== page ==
(Not so different from travelling, then? Yes - it is very different. Travelling is an expedition, and requires significantly more planning. It needs me to interact with my surroundings all the time if I am to keep myself safe, meet great people, catch the right bus. And it doesn't stop at the end of a week.)

But how much of an interruption will this week be to the writing? I can't imagine a day of writing nothing. Of keeping all those words locked away. So I'll write - I expect my journal to be the dumping ground for far more sentences than it handles at home. And I shall read, of course. So - you are saying - this holiday is no interruption to the writing. Surely it's like taking your work away with you? But writing doesn't feel like work. It feels like breathing. I can no more stop writing than I can will my heart not to pump. I am even ready for the holiday to throw up short story ideas, thoughts for this blog, or even snippets of inspiration that will ferment for a while until I find the right home for them.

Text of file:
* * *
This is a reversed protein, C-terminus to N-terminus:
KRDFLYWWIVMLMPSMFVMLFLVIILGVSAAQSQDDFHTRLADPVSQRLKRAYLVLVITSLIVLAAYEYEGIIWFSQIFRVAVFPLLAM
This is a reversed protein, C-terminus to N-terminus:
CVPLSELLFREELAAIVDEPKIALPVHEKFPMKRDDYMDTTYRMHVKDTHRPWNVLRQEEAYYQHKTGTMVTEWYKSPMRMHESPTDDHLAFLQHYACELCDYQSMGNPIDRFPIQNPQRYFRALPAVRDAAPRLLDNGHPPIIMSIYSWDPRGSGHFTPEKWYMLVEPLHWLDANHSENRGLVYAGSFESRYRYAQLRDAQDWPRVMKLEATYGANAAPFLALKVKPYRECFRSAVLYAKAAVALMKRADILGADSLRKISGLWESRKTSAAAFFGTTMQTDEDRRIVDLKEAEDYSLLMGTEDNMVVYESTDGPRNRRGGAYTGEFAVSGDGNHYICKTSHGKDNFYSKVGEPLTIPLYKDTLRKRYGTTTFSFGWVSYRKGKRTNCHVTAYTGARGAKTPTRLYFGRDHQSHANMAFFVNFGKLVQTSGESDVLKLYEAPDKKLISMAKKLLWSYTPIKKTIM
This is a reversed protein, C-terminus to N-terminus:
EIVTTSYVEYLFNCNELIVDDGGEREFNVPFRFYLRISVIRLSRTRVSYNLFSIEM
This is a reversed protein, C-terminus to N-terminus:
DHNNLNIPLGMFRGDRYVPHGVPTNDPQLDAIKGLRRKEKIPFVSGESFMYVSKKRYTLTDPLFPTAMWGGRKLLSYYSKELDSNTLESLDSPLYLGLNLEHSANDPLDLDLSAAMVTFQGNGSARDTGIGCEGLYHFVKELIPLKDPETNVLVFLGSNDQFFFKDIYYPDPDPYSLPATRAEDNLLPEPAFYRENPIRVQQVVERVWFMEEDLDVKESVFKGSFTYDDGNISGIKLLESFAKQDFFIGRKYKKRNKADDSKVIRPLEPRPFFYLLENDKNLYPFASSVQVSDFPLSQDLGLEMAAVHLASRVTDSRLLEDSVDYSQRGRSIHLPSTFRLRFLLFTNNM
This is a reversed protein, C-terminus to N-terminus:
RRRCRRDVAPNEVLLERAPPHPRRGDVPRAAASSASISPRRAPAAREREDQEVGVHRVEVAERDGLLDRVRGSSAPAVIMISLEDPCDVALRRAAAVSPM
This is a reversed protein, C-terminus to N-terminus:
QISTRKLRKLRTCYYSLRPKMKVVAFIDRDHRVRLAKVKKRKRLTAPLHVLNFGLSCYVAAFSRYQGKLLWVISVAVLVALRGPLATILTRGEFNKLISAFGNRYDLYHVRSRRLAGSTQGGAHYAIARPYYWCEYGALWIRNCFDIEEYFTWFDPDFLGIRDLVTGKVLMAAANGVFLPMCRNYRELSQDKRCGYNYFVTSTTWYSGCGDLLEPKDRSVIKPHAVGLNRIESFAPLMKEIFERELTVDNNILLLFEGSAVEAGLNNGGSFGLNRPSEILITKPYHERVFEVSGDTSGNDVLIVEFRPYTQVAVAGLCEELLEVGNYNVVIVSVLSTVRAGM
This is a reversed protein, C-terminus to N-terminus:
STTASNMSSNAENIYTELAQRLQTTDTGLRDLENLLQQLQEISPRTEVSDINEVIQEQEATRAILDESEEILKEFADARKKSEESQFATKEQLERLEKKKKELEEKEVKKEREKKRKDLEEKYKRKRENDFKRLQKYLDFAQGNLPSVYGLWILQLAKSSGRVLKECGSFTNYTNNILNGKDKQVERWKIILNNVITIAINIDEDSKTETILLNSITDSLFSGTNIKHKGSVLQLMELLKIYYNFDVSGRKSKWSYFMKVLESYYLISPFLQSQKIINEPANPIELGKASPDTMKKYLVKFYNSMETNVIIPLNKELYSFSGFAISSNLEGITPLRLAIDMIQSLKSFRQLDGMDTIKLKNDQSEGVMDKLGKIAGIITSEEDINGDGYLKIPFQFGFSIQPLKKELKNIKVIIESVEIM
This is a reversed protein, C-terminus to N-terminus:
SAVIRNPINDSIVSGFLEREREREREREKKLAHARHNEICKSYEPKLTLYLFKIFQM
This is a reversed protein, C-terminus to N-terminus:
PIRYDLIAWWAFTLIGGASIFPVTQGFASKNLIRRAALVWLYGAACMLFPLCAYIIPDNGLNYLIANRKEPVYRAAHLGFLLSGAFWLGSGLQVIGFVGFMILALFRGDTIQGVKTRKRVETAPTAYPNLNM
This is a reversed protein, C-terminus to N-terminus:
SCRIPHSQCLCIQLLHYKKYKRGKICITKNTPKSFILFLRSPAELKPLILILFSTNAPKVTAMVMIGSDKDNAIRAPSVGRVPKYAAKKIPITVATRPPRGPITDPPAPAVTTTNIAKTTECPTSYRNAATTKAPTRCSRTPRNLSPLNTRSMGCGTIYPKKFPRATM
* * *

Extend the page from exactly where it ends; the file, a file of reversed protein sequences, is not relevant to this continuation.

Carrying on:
Why do you go on holiday? What do you hope to find there? And does being away tilt your world at all?

Sunday, 11 September 2011

Working with a copy editor.

Well, I found a copy editor. That bit wasn't difficult. They advertise in the back of writing magazines, pop up all over the Internet.

I chose to work with a big editing company in London. They are reputed to be constructive and highly professional. I found no negative reviews. And so I sent a sample, we agreed an estimated bill, and off went the tome.

Thumb-twiddling time? Not exactly - there are other projects on the go. A short story nagging me to edit it; a life writing competition that tempts me. But there is a corner of me still with Over the Hill. Is there a sense of story? Have I managed to describe the exhilaration of swimming in the Barrier Reef, or flying over Mount Cook? Should I ring her, ask her if I've overdone the discomforts of Nepal?